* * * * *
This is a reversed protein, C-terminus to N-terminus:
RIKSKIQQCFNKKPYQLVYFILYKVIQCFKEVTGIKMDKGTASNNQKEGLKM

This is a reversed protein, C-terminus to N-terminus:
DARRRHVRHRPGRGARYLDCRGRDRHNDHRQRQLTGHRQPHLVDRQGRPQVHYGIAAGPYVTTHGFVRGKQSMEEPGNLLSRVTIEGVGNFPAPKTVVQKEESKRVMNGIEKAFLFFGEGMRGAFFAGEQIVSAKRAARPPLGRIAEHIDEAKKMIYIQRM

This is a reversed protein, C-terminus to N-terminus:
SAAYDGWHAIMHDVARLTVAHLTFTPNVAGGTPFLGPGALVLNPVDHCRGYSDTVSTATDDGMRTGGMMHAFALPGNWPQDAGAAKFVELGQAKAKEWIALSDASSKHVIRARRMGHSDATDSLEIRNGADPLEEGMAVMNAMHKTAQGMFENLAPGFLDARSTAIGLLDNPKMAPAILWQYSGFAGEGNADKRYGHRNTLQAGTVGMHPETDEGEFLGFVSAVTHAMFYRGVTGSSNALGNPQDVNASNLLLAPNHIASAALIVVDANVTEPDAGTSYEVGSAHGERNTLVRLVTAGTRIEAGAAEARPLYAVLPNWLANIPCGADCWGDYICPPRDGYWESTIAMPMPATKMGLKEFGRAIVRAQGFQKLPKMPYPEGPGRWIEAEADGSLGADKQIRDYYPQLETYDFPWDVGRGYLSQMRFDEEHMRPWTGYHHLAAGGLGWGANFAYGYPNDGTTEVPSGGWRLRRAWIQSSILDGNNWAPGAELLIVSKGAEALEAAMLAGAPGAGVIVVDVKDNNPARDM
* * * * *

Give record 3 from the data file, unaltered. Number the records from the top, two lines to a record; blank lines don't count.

This is a reversed protein, C-terminus to N-terminus:
SAAYDGWHAIMHDVARLTVAHLTFTPNVAGGTPFLGPGALVLNPVDHCRGYSDTVSTATDDGMRTGGMMHAFALPGNWPQDAGAAKFVELGQAKAKEWIALSDASSKHVIRARRMGHSDATDSLEIRNGADPLEEGMAVMNAMHKTAQGMFENLAPGFLDARSTAIGLLDNPKMAPAILWQYSGFAGEGNADKRYGHRNTLQAGTVGMHPETDEGEFLGFVSAVTHAMFYRGVTGSSNALGNPQDVNASNLLLAPNHIASAALIVVDANVTEPDAGTSYEVGSAHGERNTLVRLVTAGTRIEAGAAEARPLYAVLPNWLANIPCGADCWGDYICPPRDGYWESTIAMPMPATKMGLKEFGRAIVRAQGFQKLPKMPYPEGPGRWIEAEADGSLGADKQIRDYYPQLETYDFPWDVGRGYLSQMRFDEEHMRPWTGYHHLAAGGLGWGANFAYGYPNDGTTEVPSGGWRLRRAWIQSSILDGNNWAPGAELLIVSKGAEALEAAMLAGAPGAGVIVVDVKDNNPARDM